Sunday, March 18, 2018

Itzhak Perlman's Broken String - Jacqueline Jules (Evening Street Press)

Today's book of poetry:
Itzhak Perlman's Broken String.  Jacqueline Jules.  Evening Street Press.  Sacramento, California.  2017.


The legend of Itzhak Perlman's broken string is certainly worth knowing and Jacqueline Jules quite naturally starts this book off with a brief explanation.  It's a moving story, a great anecdote and a marvelous metaphor chalked full of portent.  It's a corker about perseverance, the nature of creativity and adaptability.  This story provides Jules with all she needs for ballast as she plunges into poems about the nature of grief and loss in a world full of brevity.

Jacqueline Jules is writing about grief and about how loss moves in and takes over the steering of the ship.  For my generation, born in the '50s, these are common enough waters, so many of our friends, family and loved ones have slipped beneath the waves, slipped away from this mortal coil.

Letter to 30 Year Old Self

Time recolors every red moment to pale blue.

The colleague who called you "anal"
was correct. The teacher who criticized
your two year old was tactless but on target.

A broken car on the day of a big interview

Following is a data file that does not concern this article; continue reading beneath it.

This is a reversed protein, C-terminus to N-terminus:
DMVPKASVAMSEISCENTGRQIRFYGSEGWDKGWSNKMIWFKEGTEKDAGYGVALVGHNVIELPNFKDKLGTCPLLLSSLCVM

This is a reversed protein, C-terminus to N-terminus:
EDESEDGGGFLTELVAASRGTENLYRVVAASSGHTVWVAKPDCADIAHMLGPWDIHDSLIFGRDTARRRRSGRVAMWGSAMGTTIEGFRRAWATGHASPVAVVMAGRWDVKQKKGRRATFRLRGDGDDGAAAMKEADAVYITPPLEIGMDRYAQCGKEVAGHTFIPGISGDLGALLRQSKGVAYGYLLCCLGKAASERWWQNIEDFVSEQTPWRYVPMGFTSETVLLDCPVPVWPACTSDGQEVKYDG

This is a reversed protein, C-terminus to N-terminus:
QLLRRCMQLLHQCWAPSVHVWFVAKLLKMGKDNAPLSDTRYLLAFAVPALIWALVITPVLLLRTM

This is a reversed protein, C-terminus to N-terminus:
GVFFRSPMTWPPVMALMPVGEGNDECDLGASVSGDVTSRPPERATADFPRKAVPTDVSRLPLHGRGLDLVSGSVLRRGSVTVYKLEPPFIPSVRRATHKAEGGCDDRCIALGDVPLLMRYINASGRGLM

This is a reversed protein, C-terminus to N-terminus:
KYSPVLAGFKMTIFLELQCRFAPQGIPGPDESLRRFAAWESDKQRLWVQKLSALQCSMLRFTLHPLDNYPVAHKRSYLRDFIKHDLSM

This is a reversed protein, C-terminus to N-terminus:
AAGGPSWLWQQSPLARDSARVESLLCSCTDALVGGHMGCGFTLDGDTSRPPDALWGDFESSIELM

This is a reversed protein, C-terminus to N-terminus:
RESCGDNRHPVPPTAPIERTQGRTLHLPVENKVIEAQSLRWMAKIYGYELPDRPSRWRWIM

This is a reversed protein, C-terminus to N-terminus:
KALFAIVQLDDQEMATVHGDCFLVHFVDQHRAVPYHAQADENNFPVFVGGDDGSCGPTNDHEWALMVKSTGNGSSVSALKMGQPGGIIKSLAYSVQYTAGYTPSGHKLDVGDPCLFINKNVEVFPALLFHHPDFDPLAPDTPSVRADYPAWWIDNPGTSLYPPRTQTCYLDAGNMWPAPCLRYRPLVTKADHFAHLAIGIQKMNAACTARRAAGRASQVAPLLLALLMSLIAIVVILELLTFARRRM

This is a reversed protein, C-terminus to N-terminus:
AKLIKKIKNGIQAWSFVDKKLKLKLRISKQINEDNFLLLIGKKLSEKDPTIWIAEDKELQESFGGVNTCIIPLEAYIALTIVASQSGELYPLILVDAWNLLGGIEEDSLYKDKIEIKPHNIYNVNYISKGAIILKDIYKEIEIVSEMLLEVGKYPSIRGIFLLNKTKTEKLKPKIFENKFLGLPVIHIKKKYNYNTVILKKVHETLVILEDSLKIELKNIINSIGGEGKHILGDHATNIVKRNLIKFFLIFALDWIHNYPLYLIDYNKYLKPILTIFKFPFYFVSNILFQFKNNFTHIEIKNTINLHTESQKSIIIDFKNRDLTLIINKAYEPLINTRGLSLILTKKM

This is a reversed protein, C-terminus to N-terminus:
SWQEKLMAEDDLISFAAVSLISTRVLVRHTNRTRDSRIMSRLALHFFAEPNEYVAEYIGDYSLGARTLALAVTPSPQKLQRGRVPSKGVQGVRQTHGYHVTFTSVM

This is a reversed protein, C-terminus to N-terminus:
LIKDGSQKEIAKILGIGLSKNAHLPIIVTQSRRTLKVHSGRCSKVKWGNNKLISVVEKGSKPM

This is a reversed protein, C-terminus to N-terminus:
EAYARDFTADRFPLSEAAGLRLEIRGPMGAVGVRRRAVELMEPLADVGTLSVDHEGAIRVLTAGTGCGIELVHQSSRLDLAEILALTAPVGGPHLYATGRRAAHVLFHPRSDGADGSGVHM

may not be the worst luck you have.
There are bigger monsters under the bed
and when they reach for your neck
with large bony digits you will regret
past grief over stained white pants
and stolen credit cards.

Patience buys more sleep than pills.

Answers not yet available
should be tucked beneath the pillow
like a baby tooth for the fairy.

Every life is lived on a high wire,
strung over the treetops,
just below the clouds.

Don't expect to feel safe.

Put one slippered foot in front of the other
and balance, arms extended,
for as long as you can.


Today's book of poetry made a point of playing some Itzhak Perlman recordings while the gang were hammering today's blog together.  As much as we love his playing on John Williams soundtrack for Schindler's List, we went a little more classical today.  Tchaikovsky - Violin Concerto in D major, Op. 35 - featuring Itzhak Perlman.  That certainly set a tone.

Some of the greatest works of art are about loss and grief.  Today's book of poetry thinks of Henryk G√≥recki: Symphony No. 3 [“Symphony of Sorrowful Songs”], Op. 36 or Pablo Picasso's Guernica.

Jacqueline Jules isn't forgiving anyone in Itzhak Perlman's Broken String for her despair.  Loss leaves everything less vivid and when hope does appear it comes at a terrible cost.  Jules is able to keep the tension taut in Itzhak Perlman's Broken String without ever breaking the string or alienating her audience with the sad tentacles of her on-going dismay.

The Mystery of Falling Objects